The essence of criminal liability under Section 2113(b) is that the defendant have taken and carried away money or other property from a federally insured bank with the intent to steal. Judge Ward's instructions clearly required the jury to convict only if they found these necessary elements beyond a reasonable doubt. The failure of the trial judge to instruct the jury on the element of reliance cannot be characterized as going "to the very essence of the case." Accordingly, even if an instruction incorporating a reliance element arguably should have been given, Bradley's failure to object at trial resulted in a waiver of any claim of error on appeal.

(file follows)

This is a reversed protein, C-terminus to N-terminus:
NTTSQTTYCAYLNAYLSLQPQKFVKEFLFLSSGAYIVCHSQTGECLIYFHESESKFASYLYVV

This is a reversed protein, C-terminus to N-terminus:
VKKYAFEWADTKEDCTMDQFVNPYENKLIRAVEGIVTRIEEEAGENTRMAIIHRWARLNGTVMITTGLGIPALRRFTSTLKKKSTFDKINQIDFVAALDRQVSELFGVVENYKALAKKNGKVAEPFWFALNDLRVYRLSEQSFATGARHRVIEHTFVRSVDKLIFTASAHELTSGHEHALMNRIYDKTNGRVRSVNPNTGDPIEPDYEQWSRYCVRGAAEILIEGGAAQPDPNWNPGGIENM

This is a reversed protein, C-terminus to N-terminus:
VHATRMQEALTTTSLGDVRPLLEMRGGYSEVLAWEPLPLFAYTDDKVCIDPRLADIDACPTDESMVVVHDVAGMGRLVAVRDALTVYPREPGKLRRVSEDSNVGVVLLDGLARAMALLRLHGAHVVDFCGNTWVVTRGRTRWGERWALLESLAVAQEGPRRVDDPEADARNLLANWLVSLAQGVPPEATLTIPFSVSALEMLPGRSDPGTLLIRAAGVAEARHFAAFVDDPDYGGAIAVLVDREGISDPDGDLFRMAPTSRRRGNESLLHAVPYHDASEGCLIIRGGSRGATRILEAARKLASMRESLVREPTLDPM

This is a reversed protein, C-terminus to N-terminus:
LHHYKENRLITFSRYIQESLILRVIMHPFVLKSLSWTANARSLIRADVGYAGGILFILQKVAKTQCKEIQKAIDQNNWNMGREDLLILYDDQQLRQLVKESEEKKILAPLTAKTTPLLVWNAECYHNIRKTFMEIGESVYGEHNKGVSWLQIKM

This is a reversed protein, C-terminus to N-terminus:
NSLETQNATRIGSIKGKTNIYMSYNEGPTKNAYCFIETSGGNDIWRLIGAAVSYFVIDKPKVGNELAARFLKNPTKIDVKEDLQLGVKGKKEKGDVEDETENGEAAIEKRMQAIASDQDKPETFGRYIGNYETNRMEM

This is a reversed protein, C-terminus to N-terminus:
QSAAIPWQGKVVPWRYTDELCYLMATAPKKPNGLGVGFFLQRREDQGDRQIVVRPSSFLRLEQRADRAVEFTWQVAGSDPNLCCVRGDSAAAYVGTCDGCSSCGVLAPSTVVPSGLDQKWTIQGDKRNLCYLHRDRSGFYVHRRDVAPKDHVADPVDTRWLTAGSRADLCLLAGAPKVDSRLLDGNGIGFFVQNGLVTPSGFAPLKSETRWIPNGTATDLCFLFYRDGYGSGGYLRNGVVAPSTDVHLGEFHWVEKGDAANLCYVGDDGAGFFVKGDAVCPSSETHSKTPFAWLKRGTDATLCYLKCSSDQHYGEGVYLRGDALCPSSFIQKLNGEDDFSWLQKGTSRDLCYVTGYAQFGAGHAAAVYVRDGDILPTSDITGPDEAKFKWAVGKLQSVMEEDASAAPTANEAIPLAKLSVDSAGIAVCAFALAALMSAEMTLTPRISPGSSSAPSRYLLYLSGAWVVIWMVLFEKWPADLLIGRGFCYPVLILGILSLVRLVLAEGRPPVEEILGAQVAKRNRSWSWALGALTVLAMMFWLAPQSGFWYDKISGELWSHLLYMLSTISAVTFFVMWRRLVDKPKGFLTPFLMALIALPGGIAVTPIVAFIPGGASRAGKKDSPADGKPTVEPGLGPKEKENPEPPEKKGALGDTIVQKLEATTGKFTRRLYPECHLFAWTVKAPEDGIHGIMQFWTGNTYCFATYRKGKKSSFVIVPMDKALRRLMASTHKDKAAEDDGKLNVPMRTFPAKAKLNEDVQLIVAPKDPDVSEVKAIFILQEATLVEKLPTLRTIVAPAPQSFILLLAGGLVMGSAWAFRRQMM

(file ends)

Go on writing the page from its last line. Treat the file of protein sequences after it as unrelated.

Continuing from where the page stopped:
Even if one assumes for the argument that the absence of an objection or of a request to charge on the reliance element at trial did not constitute a waiver, Bradley's substantive argument on the reliance issue is also without merit. Bradley assumes that in holding that Section 2113(b) included the crime of common law larceny by false pretenses, the Supreme Court in Bell intended to limit that statute's definition of "steal and purloin" precisely to these common law elements. In fact, the general thrust of Bell is exactly the opposite. Contrary to Bradley's interpretation, the Court in Bell did not suggest that the reliance element of common law larceny by false pretenses is invariably required by Section 2113(b); it merely concluded that the defendant's conduct, although described as the crime of false pretenses, included the requisite elements of Section 2113(b)--taking and carrying away money from a bank with intent to steal it. Bell, 462 U.S. at 361-62, 103 S. Ct. at 2401-02. Bradley's conduct may fairly be described the same way, whether or not it satisfies the common law definition of false pretenses.